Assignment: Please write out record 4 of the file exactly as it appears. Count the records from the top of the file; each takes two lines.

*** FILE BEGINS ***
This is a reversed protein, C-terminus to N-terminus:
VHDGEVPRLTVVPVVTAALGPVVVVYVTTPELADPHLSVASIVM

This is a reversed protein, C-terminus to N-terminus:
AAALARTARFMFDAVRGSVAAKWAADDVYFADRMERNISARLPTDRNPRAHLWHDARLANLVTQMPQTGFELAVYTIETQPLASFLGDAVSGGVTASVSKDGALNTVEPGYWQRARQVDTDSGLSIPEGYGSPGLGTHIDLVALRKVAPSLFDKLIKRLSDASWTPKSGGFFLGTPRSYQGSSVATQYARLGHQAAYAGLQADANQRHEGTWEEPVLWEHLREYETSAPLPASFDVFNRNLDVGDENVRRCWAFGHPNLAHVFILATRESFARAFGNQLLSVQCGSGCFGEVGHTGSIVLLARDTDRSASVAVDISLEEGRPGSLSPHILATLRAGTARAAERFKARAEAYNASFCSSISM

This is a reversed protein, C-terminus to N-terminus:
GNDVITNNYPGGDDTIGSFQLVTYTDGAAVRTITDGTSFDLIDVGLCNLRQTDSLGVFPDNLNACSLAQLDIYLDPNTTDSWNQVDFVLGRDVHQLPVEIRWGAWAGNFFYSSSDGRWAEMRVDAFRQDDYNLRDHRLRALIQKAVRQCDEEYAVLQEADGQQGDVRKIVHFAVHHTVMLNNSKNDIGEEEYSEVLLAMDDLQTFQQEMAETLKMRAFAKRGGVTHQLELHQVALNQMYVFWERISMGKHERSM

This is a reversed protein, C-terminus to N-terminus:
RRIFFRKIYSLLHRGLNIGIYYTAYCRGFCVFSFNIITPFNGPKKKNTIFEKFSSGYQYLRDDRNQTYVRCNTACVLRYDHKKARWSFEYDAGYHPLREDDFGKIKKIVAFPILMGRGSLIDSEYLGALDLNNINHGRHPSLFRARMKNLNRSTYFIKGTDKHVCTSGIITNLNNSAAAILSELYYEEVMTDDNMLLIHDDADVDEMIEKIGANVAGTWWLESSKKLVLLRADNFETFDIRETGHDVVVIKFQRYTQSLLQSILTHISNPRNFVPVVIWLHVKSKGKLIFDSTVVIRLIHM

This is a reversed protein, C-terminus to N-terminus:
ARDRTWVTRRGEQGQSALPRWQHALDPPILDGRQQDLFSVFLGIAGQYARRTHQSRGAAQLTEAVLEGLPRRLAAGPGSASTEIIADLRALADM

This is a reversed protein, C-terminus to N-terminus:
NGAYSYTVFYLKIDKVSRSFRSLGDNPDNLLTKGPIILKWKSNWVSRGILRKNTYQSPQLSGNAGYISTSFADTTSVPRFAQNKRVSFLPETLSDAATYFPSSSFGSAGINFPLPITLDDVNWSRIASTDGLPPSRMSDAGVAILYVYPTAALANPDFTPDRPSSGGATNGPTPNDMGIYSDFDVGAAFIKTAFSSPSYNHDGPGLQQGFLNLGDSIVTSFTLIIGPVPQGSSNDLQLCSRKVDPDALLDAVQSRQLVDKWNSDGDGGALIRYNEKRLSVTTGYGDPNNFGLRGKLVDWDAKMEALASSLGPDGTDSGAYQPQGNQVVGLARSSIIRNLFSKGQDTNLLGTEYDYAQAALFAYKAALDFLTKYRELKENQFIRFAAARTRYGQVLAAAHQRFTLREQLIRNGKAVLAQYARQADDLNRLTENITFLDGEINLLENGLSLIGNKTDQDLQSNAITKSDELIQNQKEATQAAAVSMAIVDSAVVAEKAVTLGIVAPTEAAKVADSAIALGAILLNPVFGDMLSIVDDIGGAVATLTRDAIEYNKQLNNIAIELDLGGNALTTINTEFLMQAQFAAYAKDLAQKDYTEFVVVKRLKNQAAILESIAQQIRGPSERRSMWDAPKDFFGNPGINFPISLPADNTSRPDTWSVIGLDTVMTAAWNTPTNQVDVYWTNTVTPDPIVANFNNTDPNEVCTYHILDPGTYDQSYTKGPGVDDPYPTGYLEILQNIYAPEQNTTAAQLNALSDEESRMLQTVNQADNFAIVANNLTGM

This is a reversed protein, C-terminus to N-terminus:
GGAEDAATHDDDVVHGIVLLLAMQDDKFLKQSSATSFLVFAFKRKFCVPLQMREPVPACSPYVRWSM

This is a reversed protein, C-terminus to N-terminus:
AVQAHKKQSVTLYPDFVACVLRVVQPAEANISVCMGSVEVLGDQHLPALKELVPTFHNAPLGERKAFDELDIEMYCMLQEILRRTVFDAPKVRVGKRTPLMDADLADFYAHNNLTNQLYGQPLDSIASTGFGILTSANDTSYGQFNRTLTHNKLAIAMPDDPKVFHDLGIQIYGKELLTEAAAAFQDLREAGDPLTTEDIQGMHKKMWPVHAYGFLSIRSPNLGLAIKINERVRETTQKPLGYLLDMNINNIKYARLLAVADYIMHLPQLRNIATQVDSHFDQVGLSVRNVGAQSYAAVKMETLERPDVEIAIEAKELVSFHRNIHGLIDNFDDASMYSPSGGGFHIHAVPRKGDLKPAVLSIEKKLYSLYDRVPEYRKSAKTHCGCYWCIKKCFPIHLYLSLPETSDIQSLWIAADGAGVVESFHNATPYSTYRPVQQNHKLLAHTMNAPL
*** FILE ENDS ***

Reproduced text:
This is a reversed protein, C-terminus to N-terminus:
RRIFFRKIYSLLHRGLNIGIYYTAYCRGFCVFSFNIITPFNGPKKKNTIFEKFSSGYQYLRDDRNQTYVRCNTACVLRYDHKKARWSFEYDAGYHPLREDDFGKIKKIVAFPILMGRGSLIDSEYLGALDLNNINHGRHPSLFRARMKNLNRSTYFIKGTDKHVCTSGIITNLNNSAAAILSELYYEEVMTDDNMLLIHDDADVDEMIEKIGANVAGTWWLESSKKLVLLRADNFETFDIRETGHDVVVIKFQRYTQSLLQSILTHISNPRNFVPVVIWLHVKSKGKLIFDSTVVIRLIHM